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Trading places: Why southeast Asia could benefit from US-China spat

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3 Apr 2019

Trading places: Why southeast Asia could benefit from US-China spat

US President Donald Trump’s protectionist policies have drawn criticism from government officials, investors and corporate executives across the world. But they are winning support in some unlikely places. As Indonesian Vice-President Jusuf Kalla told Bloomberg in early 2019: “Ongoing trade war is quite good.”

Trade tensions might seem like bad news for the open economies of southeast Asia, which have benefited from improved global trade flows over the past few decades. Higher tariffs have disrupted supply chains and threatened the economic resilience of China, the major trading partner of many countries in the region.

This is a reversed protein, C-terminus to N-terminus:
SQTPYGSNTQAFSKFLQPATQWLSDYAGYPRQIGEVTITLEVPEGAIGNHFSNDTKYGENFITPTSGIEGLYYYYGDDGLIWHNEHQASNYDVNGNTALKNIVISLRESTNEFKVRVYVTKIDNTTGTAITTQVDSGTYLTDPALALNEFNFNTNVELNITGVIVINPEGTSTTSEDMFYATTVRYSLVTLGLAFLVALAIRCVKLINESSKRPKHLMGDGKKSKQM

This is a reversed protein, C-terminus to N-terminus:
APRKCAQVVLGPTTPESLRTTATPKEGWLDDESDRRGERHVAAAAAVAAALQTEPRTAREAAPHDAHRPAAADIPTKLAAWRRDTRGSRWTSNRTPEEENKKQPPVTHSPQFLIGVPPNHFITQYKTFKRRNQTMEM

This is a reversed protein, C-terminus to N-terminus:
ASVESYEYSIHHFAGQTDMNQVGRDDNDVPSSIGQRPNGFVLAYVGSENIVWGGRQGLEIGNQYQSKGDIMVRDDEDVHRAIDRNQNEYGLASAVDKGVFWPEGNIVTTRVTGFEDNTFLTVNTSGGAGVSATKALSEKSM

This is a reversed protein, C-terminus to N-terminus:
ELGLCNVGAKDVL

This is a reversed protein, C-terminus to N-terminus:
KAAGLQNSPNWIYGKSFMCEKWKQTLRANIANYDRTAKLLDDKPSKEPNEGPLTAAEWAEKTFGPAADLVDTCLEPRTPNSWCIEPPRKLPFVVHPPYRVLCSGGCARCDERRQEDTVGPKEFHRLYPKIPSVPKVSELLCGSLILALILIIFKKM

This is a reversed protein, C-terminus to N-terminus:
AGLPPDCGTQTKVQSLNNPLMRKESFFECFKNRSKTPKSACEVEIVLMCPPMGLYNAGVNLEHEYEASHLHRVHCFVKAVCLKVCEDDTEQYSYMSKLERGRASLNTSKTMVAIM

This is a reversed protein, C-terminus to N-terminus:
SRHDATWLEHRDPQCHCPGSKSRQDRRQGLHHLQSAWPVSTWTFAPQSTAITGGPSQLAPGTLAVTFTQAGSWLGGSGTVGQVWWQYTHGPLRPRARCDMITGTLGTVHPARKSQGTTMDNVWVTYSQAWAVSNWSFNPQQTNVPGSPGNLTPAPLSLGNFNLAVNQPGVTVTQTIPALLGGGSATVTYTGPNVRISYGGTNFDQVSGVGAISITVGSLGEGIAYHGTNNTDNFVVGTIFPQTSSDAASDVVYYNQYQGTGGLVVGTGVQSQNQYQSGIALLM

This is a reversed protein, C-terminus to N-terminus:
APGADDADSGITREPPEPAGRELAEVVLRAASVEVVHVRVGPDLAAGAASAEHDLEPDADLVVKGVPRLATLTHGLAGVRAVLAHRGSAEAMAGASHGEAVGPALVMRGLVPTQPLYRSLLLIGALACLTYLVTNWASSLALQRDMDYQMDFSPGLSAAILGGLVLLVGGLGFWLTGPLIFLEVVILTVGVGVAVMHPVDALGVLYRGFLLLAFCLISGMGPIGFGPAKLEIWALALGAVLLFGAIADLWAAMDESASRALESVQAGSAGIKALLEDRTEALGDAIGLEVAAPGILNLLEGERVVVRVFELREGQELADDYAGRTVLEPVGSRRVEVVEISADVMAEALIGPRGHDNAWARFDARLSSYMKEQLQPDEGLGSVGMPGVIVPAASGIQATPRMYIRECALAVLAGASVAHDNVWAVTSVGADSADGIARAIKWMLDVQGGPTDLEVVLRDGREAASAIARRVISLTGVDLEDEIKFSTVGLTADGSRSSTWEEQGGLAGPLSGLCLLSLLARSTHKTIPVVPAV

But the trade conflict has also brought some benefits. As Trump’s tariffs hit Chinese exports to the US, companies in the engineering, textiles and technology industries have been busy bringing forward plans to move production out of China to neighbouring countries to avoid getting caught in the crossfire. Echoing Indonesia’s government, Vietnamese Prime Minister Nguyen Xuan Phuc called on his nation to “grab the opportunity” to win more foreign investment.

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